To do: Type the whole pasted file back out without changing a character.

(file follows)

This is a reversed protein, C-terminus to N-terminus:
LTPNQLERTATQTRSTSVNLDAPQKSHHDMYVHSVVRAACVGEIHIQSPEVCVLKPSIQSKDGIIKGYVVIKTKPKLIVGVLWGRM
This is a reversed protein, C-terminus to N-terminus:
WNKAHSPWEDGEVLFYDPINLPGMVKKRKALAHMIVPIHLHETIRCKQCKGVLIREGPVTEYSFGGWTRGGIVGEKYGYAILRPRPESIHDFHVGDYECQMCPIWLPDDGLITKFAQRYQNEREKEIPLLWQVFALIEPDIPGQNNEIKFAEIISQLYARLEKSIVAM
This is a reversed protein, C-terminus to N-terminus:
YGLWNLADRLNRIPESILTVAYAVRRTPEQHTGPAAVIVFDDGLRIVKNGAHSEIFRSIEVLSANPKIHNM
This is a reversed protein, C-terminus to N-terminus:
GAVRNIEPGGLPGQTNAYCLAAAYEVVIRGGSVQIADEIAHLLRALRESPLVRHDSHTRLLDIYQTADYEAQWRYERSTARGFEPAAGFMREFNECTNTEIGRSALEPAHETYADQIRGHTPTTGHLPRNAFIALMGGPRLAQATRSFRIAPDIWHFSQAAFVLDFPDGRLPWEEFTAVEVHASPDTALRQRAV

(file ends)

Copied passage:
This is a reversed protein, C-terminus to N-terminus:
LTPNQLERTATQTRSTSVNLDAPQKSHHDMYVHSVVRAACVGEIHIQSPEVCVLKPSIQSKDGIIKGYVVIKTKPKLIVGVLWGRM
This is a reversed protein, C-terminus to N-terminus:
WNKAHSPWEDGEVLFYDPINLPGMVKKRKALAHMIVPIHLHETIRCKQCKGVLIREGPVTEYSFGGWTRGGIVGEKYGYAILRPRPESIHDFHVGDYECQMCPIWLPDDGLITKFAQRYQNEREKEIPLLWQVFALIEPDIPGQNNEIKFAEIISQLYARLEKSIVAM
This is a reversed protein, C-terminus to N-terminus:
YGLWNLADRLNRIPESILTVAYAVRRTPEQHTGPAAVIVFDDGLRIVKNGAHSEIFRSIEVLSANPKIHNM
This is a reversed protein, C-terminus to N-terminus:
GAVRNIEPGGLPGQTNAYCLAAAYEVVIRGGSVQIADEIAHLLRALRESPLVRHDSHTRLLDIYQTADYEAQWRYERSTARGFEPAAGFMREFNECTNTEIGRSALEPAHETYADQIRGHTPTTGHLPRNAFIALMGGPRLAQATRSFRIAPDIWHFSQAAFVLDFPDGRLPWEEFTAVEVHASPDTALRQRAV